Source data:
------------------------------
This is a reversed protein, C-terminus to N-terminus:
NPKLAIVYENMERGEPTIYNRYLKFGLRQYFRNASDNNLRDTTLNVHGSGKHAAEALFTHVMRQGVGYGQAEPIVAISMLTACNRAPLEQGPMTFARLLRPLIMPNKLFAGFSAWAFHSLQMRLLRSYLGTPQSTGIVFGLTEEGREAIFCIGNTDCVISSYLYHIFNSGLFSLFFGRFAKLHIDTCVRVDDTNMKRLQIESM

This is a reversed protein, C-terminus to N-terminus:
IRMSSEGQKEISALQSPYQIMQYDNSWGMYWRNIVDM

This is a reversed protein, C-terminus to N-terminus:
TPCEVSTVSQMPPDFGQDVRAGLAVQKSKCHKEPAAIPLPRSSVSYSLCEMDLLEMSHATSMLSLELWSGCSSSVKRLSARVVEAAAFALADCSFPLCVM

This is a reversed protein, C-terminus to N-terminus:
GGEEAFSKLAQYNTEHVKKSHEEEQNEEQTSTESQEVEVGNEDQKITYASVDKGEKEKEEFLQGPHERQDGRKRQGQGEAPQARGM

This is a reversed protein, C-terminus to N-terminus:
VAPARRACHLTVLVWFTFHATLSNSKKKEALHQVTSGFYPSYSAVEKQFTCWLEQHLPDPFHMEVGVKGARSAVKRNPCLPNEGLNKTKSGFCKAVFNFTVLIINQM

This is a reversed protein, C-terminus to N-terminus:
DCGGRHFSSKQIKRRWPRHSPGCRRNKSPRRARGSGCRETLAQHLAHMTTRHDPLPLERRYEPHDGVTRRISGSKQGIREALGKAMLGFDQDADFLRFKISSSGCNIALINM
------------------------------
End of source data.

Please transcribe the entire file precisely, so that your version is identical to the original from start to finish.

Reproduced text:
This is a reversed protein, C-terminus to N-terminus:
NPKLAIVYENMERGEPTIYNRYLKFGLRQYFRNASDNNLRDTTLNVHGSGKHAAEALFTHVMRQGVGYGQAEPIVAISMLTACNRAPLEQGPMTFARLLRPLIMPNKLFAGFSAWAFHSLQMRLLRSYLGTPQSTGIVFGLTEEGREAIFCIGNTDCVISSYLYHIFNSGLFSLFFGRFAKLHIDTCVRVDDTNMKRLQIESM

This is a reversed protein, C-terminus to N-terminus:
IRMSSEGQKEISALQSPYQIMQYDNSWGMYWRNIVDM

This is a reversed protein, C-terminus to N-terminus:
TPCEVSTVSQMPPDFGQDVRAGLAVQKSKCHKEPAAIPLPRSSVSYSLCEMDLLEMSHATSMLSLELWSGCSSSVKRLSARVVEAAAFALADCSFPLCVM

This is a reversed protein, C-terminus to N-terminus:
GGEEAFSKLAQYNTEHVKKSHEEEQNEEQTSTESQEVEVGNEDQKITYASVDKGEKEKEEFLQGPHERQDGRKRQGQGEAPQARGM

This is a reversed protein, C-terminus to N-terminus:
VAPARRACHLTVLVWFTFHATLSNSKKKEALHQVTSGFYPSYSAVEKQFTCWLEQHLPDPFHMEVGVKGARSAVKRNPCLPNEGLNKTKSGFCKAVFNFTVLIINQM

This is a reversed protein, C-terminus to N-terminus:
DCGGRHFSSKQIKRRWPRHSPGCRRNKSPRRARGSGCRETLAQHLAHMTTRHDPLPLERRYEPHDGVTRRISGSKQGIREALGKAMLGFDQDADFLRFKISSSGCNIALINM